Devoted Blog

Mercy Through All

August 14, 2019

Young Adult Takeover  

Blog by Taylor Hobson

Recently, all of our Wave Church Royal Youth leaders and students set off to their annual Summer Camp. In preparation for all that God does at camp, all the leaders took part in a devotional specially prepared by our pastors. This was a 14-day devotional covering topics that are near and dear to the heart of our church to prepare our hearts for the revival God wanted to entrust us with at Summer Camp. Day 3 of this devotional hit a tender spot for me. It spoke directly into an area that I oh-so-needed to work on. The topic was Mercy. Mercy for others and for yourselves. Mercy in tough situations. Mercy in the hidden moments. Mercy through all.

 

Colossians 3:12-14 (TPT)

“You are always and dearly loved by God! So robe yourself with virtues of God, since you have been divinely chosen to be holy. Be merciful as you endeavor to understand others, and be compassionate, showing kindness toward all. Be gentle and humble, unoffendable in your patience with others. Tolerate the weaknesses of those in the family of faith, forgiving one another in the same way you have been graciously forgiven by Jesus Christ. If you find fault with someone, release this same gift of forgiveness to them. For love is supreme and must flow through each of these virtues. Love becomes the mark of true maturity.”

 

 

I wanted to take you on the mental process this devotional took me on, hoping you can encounter a realization of your own. Whenever I read a verse, I love to dig deeper into words or phrases that seem out of place or I don’t quite know the definition of. Let’s look at “endeavor.” When I first read this, endeavor felt so out of place. I was looking for “try” or “work on” or any word showing an effort. Endeavor did not come to mind. According to Merriam-Webster, Endeavor means: “to attempt by an exertion of effort.” Exertion isn’t light work. You are to give your all, everything within you to this effort. The next phrase that caught me off guard was “to understand others.” Naturally, I like to fix things… or people. It doesn’t take long for me to figure out what needs to be fixed in a situation and to want to start working on it. So when Paul says to try hard, with everything in you, to understand others I halted.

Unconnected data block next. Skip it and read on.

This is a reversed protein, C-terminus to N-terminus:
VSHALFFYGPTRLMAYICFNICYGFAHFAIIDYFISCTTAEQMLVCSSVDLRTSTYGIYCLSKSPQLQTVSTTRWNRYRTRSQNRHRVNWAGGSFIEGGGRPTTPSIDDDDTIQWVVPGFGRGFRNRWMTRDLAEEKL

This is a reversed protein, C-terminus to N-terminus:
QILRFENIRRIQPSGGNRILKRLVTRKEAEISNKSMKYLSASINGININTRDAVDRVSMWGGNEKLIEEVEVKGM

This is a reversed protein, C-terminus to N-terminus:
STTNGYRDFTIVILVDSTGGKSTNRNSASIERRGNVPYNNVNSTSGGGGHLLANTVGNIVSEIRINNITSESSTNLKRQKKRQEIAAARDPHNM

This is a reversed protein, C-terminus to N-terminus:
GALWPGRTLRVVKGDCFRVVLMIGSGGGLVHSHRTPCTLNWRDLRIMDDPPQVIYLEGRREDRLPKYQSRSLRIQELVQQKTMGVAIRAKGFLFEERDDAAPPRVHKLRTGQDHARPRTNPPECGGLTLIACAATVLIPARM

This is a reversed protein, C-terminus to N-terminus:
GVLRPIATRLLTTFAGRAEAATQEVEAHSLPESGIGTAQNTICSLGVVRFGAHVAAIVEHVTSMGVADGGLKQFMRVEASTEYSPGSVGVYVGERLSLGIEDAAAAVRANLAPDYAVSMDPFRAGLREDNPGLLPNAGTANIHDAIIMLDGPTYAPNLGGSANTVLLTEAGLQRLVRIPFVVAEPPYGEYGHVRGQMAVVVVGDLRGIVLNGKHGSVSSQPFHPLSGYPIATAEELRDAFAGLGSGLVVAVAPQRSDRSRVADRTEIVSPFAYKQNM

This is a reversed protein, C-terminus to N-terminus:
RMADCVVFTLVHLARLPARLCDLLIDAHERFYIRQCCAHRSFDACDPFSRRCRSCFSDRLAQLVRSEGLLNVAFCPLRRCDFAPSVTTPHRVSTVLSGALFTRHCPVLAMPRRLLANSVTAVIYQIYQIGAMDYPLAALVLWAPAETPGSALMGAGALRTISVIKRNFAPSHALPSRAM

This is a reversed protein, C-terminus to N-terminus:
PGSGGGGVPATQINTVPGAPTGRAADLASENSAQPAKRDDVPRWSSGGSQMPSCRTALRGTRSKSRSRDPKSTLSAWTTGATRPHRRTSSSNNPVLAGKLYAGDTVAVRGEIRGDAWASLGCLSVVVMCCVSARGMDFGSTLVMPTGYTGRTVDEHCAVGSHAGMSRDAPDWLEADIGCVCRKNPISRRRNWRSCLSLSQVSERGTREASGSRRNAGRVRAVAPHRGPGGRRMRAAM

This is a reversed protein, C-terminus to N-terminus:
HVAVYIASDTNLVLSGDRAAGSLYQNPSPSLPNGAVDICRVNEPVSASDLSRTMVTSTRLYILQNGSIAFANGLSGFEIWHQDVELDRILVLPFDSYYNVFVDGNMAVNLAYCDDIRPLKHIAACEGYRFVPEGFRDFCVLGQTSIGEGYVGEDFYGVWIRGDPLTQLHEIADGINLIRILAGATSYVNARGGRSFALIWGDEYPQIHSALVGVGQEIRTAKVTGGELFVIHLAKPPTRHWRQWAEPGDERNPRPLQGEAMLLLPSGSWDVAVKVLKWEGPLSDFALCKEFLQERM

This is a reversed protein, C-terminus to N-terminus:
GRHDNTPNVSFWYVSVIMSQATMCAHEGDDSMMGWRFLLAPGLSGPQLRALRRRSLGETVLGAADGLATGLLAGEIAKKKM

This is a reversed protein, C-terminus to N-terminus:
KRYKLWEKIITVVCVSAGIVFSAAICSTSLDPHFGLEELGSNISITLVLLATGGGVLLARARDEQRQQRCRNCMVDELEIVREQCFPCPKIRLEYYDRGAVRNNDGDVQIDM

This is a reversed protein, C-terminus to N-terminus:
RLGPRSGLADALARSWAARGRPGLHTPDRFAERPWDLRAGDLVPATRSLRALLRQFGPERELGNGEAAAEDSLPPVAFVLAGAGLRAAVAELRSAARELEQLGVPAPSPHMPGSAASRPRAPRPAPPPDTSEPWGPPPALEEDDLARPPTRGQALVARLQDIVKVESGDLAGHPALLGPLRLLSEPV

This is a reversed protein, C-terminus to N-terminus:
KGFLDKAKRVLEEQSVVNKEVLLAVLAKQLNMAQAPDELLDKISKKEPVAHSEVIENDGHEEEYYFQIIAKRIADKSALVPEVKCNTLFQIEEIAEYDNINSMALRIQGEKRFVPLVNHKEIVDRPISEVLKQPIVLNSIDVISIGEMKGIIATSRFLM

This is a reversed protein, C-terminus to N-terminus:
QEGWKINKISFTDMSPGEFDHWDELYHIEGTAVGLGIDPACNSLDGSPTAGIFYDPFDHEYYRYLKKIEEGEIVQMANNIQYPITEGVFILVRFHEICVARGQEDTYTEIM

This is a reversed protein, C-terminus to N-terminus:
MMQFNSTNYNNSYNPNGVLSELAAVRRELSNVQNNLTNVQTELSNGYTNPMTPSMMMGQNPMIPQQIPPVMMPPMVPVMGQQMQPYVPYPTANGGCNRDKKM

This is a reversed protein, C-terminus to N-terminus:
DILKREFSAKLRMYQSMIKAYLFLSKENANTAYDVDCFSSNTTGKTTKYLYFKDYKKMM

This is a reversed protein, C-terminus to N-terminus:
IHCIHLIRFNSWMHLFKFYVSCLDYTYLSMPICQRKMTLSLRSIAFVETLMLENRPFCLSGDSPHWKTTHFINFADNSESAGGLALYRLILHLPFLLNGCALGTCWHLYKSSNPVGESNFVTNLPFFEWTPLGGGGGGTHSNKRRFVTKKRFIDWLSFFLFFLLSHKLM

I wanted to take you on the mental process this devotional took me on, hoping you can encounter a realization of your own. Whenever I read a verse, I love to dig deeper into words or phrases that seem out of place or I don’t quite know the definition of. Let’s look at “endeavor.” When I first read this, endeavor felt so out of place. I was looking for “try” or “work on” or any word showing an effort. Endeavor did not come to mind. According to Merriam-Webster, Endeavor means: “to attempt by an exertion of effort.” Exertion isn’t light work. You are to give your all, everything within you to this effort. The next phrase that caught me off guard was “to understand others.” Naturally, I like to fix things… or people. It doesn’t take long for me to figure out what needs to be fixed in a situation and to want to start working on it. So when Paul says to try hard, with everything in you, to understand others I halted

 

This caught me… convicted me. It is not God’s desire for me to fix every situation or person. His desire is for me to take time, understand people, and have mercy for them like He has had for me – over and over

 

Patience is hard enough for me, let alone unoffendable patience! The annoyance that streams from situations not gone our way. The offense that begins to take root when someone is promoted before we are. The pure frustration you can feel when people seem to be wrecking their own lives without even noticing. All of these instances require patience to wait on God’s plan, but how quick are we to jump to offense when we have to wait? I can’t speak for you, but sometimes I am ready to jump before I have even heard the whole story. Yet, Paul tells us to tolerate others’ weaknesses. He isn’t even talking about non-Christians… He is talking about our family in Christ. We are supposed to extend forgiveness and mercy to those who need it just as much as us. To think that we can receive God’s forgiveness for our sins, but that whoever offended us is not worthy of our forgiveness is to say that we are mightier than God; that our forgiveness costs more than His does. When you read it so plainly it sounds crazy, right? Of course, we know that God’s forgiveness and mercy trumps all, but day-to-day we tend to hold back from extending mercy as though it is something that needs to be earned.

I challenge you to make the choice to show mercy. Show it even when it hurts. Even when the offense feels unforgivable. Remind yourself that God has shown you mercy far greater than is comprehensible